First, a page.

Colombo, 23 February 2017 – To address the health challenges posed by increasingly mobile populations, health leaders today adopted the ‘Colombo Statement’ which calls for international collaboration to improve the health and well-being of migrants and their families.
“Protecting the health of mobile populations is a public health and human rights imperative. Ensuring the highest attainable standard of health for all, including migrants and refugees, is something we must all strive towards, and is key to achieving the Sustainable Development Goal of leaving no one behind,” emphasized Dr Poonam Khetrapal Singh, WHO Regional Director of South-East Asia.
The world is experiencing migration on an unprecedented scale. There are an estimated 1 billion migrants today – one in seven people. While some people migrate seeking better opportunities, others are forcibly displaced, fleeing conflict and war.
The health needs of migrants are great. However, health systems are struggling to adapt, leaving access to health services among migrant populations variable and often inadequate.
Sri Lanka is providing leadership on migrant health. It is one of the few countries with a national migration health policy. “The Migration Health Policy was introduced under the patronage of former Minister of Health and current President His Excellency Sirisena and we can proudly say that it is a comprehensive policy which covers every aspect of health issues faced by migrants,” highlighted Dr Rajitha Senaratne, Hon. Minister of Health, Nutrition and Indigenous Medicine, Sri Lanka.
Health systems must be strengthened to provide equitable, non-discriminatory migrant centred health services. Addressing the health needs of migrants reduces long-term health and social costs, enhances health security and contributes to social and economic development.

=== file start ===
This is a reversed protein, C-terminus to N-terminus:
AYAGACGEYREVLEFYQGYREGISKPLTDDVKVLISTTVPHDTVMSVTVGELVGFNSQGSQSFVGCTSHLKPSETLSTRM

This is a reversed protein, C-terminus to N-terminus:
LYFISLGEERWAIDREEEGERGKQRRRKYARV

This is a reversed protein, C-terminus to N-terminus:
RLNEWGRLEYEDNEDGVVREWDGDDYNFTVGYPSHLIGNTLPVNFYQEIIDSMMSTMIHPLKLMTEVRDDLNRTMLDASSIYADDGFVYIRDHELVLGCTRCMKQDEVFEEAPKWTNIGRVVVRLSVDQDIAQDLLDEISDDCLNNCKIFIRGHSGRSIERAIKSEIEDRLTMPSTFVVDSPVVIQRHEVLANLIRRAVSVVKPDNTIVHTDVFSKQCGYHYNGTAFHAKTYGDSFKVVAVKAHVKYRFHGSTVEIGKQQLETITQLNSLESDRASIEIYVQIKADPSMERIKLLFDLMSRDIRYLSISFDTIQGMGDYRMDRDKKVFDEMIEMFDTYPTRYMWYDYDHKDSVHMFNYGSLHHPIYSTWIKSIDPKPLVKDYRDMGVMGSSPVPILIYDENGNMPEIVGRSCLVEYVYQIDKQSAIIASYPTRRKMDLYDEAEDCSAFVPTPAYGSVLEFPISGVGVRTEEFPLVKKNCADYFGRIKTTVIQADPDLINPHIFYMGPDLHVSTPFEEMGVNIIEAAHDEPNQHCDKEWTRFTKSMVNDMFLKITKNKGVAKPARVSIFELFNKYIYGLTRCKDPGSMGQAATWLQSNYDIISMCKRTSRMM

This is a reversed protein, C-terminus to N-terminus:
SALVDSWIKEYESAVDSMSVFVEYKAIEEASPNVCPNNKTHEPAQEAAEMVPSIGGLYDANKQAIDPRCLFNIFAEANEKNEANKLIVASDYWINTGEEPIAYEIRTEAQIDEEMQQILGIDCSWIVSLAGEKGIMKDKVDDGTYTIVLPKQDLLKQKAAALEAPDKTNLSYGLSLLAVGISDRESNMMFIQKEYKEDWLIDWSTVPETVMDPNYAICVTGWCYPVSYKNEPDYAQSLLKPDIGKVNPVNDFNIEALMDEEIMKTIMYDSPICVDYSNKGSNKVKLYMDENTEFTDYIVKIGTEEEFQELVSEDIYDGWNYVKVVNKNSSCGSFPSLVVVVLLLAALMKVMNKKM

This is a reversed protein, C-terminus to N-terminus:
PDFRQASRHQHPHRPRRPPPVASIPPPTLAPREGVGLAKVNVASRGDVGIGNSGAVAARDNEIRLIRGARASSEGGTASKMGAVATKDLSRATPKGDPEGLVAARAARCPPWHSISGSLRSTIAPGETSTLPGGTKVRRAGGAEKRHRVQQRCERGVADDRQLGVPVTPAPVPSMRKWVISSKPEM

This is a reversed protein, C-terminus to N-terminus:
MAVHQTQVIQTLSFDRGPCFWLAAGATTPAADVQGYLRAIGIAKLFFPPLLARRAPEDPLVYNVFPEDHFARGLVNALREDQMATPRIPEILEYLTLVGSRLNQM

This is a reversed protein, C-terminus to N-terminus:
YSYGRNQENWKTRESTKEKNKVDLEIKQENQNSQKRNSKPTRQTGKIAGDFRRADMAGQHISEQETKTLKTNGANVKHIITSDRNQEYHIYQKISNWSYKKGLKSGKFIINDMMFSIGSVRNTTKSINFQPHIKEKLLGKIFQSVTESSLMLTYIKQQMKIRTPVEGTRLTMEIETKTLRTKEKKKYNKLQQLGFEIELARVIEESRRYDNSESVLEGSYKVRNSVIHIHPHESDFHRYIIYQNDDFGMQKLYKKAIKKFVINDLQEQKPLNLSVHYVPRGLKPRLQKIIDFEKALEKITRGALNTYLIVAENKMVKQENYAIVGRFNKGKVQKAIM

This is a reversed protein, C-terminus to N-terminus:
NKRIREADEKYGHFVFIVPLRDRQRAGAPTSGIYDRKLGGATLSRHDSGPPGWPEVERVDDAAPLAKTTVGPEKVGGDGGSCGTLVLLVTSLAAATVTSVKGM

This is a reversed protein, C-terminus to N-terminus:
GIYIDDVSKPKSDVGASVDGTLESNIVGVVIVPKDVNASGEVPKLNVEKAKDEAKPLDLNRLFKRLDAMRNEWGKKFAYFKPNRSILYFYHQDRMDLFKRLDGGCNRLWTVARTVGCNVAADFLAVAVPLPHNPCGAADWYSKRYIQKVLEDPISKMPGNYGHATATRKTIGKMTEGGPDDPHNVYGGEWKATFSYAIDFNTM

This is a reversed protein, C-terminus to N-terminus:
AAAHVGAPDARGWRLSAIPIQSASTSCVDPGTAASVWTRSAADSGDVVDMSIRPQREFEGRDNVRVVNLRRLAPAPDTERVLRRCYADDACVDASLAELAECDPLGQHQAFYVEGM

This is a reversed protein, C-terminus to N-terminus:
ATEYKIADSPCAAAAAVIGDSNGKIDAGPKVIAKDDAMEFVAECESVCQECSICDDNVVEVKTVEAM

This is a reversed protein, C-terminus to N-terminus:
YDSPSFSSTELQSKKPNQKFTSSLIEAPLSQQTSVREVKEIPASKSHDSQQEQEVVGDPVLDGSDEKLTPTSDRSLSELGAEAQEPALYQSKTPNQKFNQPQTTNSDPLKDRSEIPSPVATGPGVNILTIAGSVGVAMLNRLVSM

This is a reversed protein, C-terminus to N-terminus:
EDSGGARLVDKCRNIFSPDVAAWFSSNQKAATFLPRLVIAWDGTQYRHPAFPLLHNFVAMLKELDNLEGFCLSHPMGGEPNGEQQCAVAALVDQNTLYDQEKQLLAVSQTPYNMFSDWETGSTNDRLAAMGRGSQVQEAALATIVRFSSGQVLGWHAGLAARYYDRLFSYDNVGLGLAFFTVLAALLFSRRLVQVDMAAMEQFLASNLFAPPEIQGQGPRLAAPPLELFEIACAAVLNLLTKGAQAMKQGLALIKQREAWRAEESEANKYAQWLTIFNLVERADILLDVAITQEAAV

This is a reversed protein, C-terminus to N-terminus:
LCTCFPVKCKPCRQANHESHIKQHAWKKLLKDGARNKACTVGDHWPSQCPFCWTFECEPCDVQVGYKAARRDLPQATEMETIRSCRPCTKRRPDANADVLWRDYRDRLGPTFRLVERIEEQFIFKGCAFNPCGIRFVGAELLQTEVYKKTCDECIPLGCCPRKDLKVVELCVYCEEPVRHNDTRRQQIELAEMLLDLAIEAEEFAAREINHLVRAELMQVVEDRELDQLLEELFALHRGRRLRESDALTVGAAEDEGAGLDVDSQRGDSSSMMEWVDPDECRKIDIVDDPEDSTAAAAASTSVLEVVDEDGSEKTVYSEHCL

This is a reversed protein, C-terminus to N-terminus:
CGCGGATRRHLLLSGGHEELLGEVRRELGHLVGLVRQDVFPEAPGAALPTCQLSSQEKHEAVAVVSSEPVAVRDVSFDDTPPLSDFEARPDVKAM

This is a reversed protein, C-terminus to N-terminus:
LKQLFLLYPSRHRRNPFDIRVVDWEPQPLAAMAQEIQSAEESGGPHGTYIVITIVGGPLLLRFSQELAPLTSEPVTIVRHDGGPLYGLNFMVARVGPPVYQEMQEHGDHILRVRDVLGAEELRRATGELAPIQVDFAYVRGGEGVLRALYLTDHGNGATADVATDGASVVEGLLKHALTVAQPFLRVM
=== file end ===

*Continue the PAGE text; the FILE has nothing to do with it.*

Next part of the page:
“Migrant health must be looked at as a global agenda, and SDGs should be extensively interpreted by linking the call to facilitate orderly, safe and responsible migration and mobility of people (SDG 10.7) and the achievement of universal health coverage (SDG 3.8). This can only be realised through the implementation of well-managed and coordinated migration policies, which include financial risk protection and equal access to quality services”, stated Dr Davide Mosca, IOM Director of the Migration Health Division.
The Colombo Statement calls for mainstreaming migrant health into key national, regional and international agendas and promotes international solidarity for equitable migrant health policies, a shared research agenda and the development of global frameworks to ensure migrant health is protected.
The Colombo Statement was adopted on the closing day of the 2nd Global Consultation on Migrant Health, hosted by the Government of Sri Lanka, IOM and WHO. Demonstrating the high level commitment to migrant health, the President of Sri Lanka, H.E. Maithripala Sirisena, WHO Regional Director for South-East Asia, Dr Poonam Khetrapal Singh, IOM Regional Director for Asia and the Pacific, Dr Nenette Motus and senior government representatives from over 40 countries participated in the meeting.
The momentum generated by the global consultation will be carried forward to the World Health Assembly in May 2017, where 194 countries will deliberate on priority actions to protect migrants’ right to health.